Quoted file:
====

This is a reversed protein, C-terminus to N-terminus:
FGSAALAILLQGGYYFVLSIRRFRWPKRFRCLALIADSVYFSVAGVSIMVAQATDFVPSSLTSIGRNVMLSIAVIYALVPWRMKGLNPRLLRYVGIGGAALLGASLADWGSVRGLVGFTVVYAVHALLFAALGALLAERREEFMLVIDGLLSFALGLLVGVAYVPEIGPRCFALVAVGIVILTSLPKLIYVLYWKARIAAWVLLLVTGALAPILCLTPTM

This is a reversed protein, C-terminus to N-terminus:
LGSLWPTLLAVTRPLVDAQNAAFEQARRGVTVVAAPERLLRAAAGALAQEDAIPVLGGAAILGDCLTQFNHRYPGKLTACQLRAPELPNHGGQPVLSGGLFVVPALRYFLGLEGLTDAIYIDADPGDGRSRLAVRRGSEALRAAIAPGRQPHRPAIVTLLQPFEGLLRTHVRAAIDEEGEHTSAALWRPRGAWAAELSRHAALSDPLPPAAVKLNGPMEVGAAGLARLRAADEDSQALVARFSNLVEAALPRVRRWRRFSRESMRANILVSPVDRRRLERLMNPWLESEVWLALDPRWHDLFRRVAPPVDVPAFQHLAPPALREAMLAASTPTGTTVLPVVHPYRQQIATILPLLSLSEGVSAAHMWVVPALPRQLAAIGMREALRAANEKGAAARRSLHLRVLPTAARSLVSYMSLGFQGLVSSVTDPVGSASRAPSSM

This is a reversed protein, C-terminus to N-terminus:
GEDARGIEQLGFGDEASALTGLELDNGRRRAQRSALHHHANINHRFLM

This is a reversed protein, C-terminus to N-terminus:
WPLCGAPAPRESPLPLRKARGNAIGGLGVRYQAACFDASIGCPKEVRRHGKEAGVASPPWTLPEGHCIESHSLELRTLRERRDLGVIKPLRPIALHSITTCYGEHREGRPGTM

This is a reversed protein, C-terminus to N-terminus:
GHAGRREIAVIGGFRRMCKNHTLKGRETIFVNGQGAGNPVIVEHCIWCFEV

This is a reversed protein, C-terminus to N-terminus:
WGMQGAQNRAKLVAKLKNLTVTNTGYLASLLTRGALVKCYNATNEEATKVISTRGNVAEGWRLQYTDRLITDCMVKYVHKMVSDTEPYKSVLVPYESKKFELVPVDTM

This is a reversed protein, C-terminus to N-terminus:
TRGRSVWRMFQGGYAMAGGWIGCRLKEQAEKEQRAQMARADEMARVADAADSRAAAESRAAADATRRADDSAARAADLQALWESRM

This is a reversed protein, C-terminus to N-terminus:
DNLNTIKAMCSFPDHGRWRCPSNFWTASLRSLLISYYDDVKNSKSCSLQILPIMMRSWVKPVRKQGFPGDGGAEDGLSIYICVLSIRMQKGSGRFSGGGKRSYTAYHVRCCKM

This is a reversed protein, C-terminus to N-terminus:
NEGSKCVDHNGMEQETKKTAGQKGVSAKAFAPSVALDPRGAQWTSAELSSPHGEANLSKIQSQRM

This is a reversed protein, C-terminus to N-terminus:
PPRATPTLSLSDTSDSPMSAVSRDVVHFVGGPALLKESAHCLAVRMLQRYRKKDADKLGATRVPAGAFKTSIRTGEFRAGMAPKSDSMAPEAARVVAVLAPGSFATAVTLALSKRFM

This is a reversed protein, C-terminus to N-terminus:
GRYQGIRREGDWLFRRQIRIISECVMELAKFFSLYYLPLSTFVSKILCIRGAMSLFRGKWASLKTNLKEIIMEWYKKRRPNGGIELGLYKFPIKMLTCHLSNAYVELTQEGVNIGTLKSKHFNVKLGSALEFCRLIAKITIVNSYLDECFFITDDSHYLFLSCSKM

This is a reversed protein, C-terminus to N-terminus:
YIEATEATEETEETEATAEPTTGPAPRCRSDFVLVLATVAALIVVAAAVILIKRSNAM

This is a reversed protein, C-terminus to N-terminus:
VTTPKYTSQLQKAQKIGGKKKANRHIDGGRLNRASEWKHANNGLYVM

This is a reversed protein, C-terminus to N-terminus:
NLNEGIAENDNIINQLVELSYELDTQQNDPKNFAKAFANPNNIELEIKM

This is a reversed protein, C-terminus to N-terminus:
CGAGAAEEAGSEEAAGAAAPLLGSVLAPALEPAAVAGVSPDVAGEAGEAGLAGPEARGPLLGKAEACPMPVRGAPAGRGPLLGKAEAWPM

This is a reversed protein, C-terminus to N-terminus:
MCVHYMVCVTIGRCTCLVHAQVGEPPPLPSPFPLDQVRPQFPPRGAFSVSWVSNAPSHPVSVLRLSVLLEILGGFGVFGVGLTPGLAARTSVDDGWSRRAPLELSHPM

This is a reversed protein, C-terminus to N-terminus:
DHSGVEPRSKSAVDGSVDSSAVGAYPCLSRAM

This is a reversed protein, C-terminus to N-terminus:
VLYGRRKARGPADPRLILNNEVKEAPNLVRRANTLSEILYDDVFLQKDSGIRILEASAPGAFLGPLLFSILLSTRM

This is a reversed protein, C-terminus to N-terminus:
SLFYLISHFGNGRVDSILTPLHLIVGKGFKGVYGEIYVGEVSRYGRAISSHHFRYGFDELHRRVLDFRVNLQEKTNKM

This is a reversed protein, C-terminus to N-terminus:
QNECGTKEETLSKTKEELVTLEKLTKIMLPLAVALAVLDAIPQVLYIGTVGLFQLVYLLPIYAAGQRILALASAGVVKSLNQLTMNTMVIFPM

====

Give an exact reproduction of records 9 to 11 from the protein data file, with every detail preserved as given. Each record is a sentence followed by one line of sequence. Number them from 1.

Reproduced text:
This is a reversed protein, C-terminus to N-terminus:
NEGSKCVDHNGMEQETKKTAGQKGVSAKAFAPSVALDPRGAQWTSAELSSPHGEANLSKIQSQRM

This is a reversed protein, C-terminus to N-terminus:
PPRATPTLSLSDTSDSPMSAVSRDVVHFVGGPALLKESAHCLAVRMLQRYRKKDADKLGATRVPAGAFKTSIRTGEFRAGMAPKSDSMAPEAARVVAVLAPGSFATAVTLALSKRFM

This is a reversed protein, C-terminus to N-terminus:
GRYQGIRREGDWLFRRQIRIISECVMELAKFFSLYYLPLSTFVSKILCIRGAMSLFRGKWASLKTNLKEIIMEWYKKRRPNGGIELGLYKFPIKMLTCHLSNAYVELTQEGVNIGTLKSKHFNVKLGSALEFCRLIAKITIVNSYLDECFFITDDSHYLFLSCSKM